Written by Dr Edwin C. Kruth
Originally published in 2010 with permission from Conn-Selmer Keynotes Magazine
Over a period of years, I have had many opportunities to study young clarinetists, both beginning and advanced. I have observed a number of common faults, which, with careful understanding and treatment, could be remedied to produce promising clarinetists, whereas these students are having difficulty in producing even a semblance of a clarinet tone. These faults can never be corrected by specific studies, long tones, etc. The whole difficulty stems from the basic question of how the instrument is put in the mouth.
Develop Good Habits Early
The problem of concept is of maximum importance; but even with this in mind, a student can progress only so far unless he is able to produce his preconceived idea without the hindrance incurred in certain basic mistakes that retard his progress, regardless of how much time he spends with his instrument.
The errors in the formation of the embouchure tend to fall into a number of distinct categories that are extremely difficult to remedy after the student has formed certain habits in which the wrong muscular action is involved.
On the other hand, if correct habits had been developed in the beginning, these students would find the development of tone production a relatively simple phase of their technique.
Some Common Errors
- Bunching muscles in lower lip and attempting to control the reed by biting, especially in upper register
- Extreme pull from the corners of the mouth
- Rolling the lower lip too far over the teeth
- Puffing the cheeks
- Neglecting to rest the mouthpiece firmly against the upper teeth
- Holding the instrument at an incorrect angle, causing the lower lip to rest too close to the tip of the reed
The fundamental principles of the clarinet embouchure are illustrated above. Note the chin is flat and pointed. The muscular support around the mouthpiece is applied equally from all sides, which requires conscious muscular effort against the sides of the mouthpiece. The seemingly contradictory muscular action at the corners of the mouth serves only to assist in controlling the lip and cheek muscles. Approximately one-half of the red part of the lower lip is placed over the lower teeth.
I have found that much of the difficulty in tone production is due to the student placing his upper teeth approximately one-half to five-eighths of an inch on the mouthpiece. By instructing the student to move his lower jaw outward and downward on the reed, the tone will greatly increase in quality.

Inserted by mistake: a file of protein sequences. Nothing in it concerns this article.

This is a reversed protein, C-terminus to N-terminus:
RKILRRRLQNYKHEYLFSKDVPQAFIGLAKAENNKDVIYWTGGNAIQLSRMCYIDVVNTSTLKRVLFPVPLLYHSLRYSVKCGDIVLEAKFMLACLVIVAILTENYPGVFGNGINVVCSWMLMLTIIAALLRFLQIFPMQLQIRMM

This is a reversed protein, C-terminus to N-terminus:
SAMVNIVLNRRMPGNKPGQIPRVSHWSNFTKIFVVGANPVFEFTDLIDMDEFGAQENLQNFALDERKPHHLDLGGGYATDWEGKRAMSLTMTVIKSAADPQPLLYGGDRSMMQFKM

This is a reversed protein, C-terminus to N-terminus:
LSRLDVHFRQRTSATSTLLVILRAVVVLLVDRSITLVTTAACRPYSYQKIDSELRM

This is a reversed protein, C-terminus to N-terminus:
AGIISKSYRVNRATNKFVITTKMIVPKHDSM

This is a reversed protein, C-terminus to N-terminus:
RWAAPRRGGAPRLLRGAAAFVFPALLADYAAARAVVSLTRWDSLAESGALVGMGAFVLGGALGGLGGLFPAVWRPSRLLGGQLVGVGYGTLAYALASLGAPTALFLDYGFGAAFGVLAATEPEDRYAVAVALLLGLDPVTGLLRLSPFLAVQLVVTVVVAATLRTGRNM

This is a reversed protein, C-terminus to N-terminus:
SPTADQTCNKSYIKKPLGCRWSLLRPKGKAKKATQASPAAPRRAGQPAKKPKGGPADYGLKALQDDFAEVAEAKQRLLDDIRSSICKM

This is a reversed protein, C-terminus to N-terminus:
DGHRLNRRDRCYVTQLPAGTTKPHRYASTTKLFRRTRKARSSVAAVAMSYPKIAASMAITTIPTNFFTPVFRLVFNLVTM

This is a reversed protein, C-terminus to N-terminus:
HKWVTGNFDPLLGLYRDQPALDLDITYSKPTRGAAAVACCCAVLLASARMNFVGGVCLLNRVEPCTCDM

The idea of the support from the lower jaw is by no means the prime factor in the support of the reed. This comes mainly from the pucker of the muscles in the lips. The forward and slightly down method simply moves the cushion of the lip further out on the reed, allowing for more freedom and eliminating the thin “pinched” tone.
Another important aspect of the embouchure, as illustrated, is the pressure against the sides of the mouthpiece. If this support is constant, it will eliminate air leakage around the sides of the mouthpiece and help to promote a balanced register from the bottom to the top.
The Correct Concept
To achieve the concept of the embouchure the student first should be instructed to blow a thin intense stream of air at the palm of his hand. This technique helps to give the basic muscular formation of the facial mask. Secondly, the instructor may place his finger on the red part of the student’s lower lip and have the student gently push his lower jaw forward against the instructor’s finger in the direction in which the support is desired, i.e., slightly forward and down.
When this concept is correct, the student holds the clarinet–fingering 1st line E–and the instructor grasps the mouthpiece. Place the mouthpiece and reed in the student’s mouth with the portion of the thumb between the first joint and tip under the reed directly against the student’s lower jaw just below the lip. The instructor may also check the pressure of the mouthpiece against the upper teeth, which is exerted by the student’s right thumb against the thumb rest, and the pressure against the reed by the lower jaw.
The reed is controlled by a combination of muscular support (around the reed) and a slight forward pressure of the jaw. The clarinet is to be held at a 30-45 degree angle from the body. The support against the upper teeth is extremely important and should be constantly stressed from the beginning. Another factor to be carefully checked is the tendency for the beginning student to roll the upper lip over the teeth when placing the mouthpiece in the mouth.
Use A Mirror
The use of a mirror will facilitate a constant check on the basic fundamentals and help to “set” the embouchure correctly. Beginning students should be kept in the low register, between embouchure is natural and comfortable. Usually a period of two months of constant study is sufficient to develop the “feel” of the embouchure.
I am confident that if clarinetists and teachers who have embouchure problems will experiment with the above ideas, many of their embouchure problems will be eliminated.